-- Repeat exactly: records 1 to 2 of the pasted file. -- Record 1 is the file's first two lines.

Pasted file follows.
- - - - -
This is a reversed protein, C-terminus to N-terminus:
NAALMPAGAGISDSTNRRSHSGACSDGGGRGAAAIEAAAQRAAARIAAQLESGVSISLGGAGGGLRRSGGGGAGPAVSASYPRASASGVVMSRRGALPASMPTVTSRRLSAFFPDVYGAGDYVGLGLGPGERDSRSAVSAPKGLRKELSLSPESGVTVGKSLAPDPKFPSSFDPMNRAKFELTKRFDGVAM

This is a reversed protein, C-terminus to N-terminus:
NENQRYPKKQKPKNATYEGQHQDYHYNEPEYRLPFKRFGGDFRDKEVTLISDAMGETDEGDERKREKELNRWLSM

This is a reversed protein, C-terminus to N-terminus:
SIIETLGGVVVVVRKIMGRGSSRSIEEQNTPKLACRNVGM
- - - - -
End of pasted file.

This is a reversed protein, C-terminus to N-terminus:
NAALMPAGAGISDSTNRRSHSGACSDGGGRGAAAIEAAAQRAAARIAAQLESGVSISLGGAGGGLRRSGGGGAGPAVSASYPRASASGVVMSRRGALPASMPTVTSRRLSAFFPDVYGAGDYVGLGLGPGERDSRSAVSAPKGLRKELSLSPESGVTVGKSLAPDPKFPSSFDPMNRAKFELTKRFDGVAM

This is a reversed protein, C-terminus to N-terminus:
NENQRYPKKQKPKNATYEGQHQDYHYNEPEYRLPFKRFGGDFRDKEVTLISDAMGETDEGDERKREKELNRWLSM